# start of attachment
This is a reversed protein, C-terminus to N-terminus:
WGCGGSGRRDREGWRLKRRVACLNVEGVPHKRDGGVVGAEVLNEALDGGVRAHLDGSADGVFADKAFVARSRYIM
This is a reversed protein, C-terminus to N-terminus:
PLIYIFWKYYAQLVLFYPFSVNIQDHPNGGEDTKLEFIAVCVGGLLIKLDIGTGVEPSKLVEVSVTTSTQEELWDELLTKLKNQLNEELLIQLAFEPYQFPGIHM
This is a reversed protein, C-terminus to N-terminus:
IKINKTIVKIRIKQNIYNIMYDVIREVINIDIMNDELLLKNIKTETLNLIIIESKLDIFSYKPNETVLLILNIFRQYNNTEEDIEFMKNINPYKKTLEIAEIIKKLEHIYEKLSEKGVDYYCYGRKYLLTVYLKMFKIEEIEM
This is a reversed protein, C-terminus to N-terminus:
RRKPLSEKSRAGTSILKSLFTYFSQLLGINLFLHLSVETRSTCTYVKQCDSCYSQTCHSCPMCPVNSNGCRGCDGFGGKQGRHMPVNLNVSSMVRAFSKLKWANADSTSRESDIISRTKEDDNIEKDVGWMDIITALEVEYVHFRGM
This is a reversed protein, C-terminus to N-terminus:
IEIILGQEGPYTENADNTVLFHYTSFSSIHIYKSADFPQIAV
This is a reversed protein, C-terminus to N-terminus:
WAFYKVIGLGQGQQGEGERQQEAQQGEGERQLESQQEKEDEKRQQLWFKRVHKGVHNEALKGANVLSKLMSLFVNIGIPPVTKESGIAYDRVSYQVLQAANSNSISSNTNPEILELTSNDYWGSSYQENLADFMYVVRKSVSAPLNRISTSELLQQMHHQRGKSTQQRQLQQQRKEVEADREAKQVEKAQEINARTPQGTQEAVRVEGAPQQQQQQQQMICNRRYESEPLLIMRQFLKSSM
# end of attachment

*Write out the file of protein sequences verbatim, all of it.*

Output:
This is a reversed protein, C-terminus to N-terminus:
WGCGGSGRRDREGWRLKRRVACLNVEGVPHKRDGGVVGAEVLNEALDGGVRAHLDGSADGVFADKAFVARSRYIM
This is a reversed protein, C-terminus to N-terminus:
PLIYIFWKYYAQLVLFYPFSVNIQDHPNGGEDTKLEFIAVCVGGLLIKLDIGTGVEPSKLVEVSVTTSTQEELWDELLTKLKNQLNEELLIQLAFEPYQFPGIHM
This is a reversed protein, C-terminus to N-terminus:
IKINKTIVKIRIKQNIYNIMYDVIREVINIDIMNDELLLKNIKTETLNLIIIESKLDIFSYKPNETVLLILNIFRQYNNTEEDIEFMKNINPYKKTLEIAEIIKKLEHIYEKLSEKGVDYYCYGRKYLLTVYLKMFKIEEIEM
This is a reversed protein, C-terminus to N-terminus:
RRKPLSEKSRAGTSILKSLFTYFSQLLGINLFLHLSVETRSTCTYVKQCDSCYSQTCHSCPMCPVNSNGCRGCDGFGGKQGRHMPVNLNVSSMVRAFSKLKWANADSTSRESDIISRTKEDDNIEKDVGWMDIITALEVEYVHFRGM
This is a reversed protein, C-terminus to N-terminus:
IEIILGQEGPYTENADNTVLFHYTSFSSIHIYKSADFPQIAV
This is a reversed protein, C-terminus to N-terminus:
WAFYKVIGLGQGQQGEGERQQEAQQGEGERQLESQQEKEDEKRQQLWFKRVHKGVHNEALKGANVLSKLMSLFVNIGIPPVTKESGIAYDRVSYQVLQAANSNSISSNTNPEILELTSNDYWGSSYQENLADFMYVVRKSVSAPLNRISTSELLQQMHHQRGKSTQQRQLQQQRKEVEADREAKQVEKAQEINARTPQGTQEAVRVEGAPQQQQQQQQMICNRRYESEPLLIMRQFLKSSM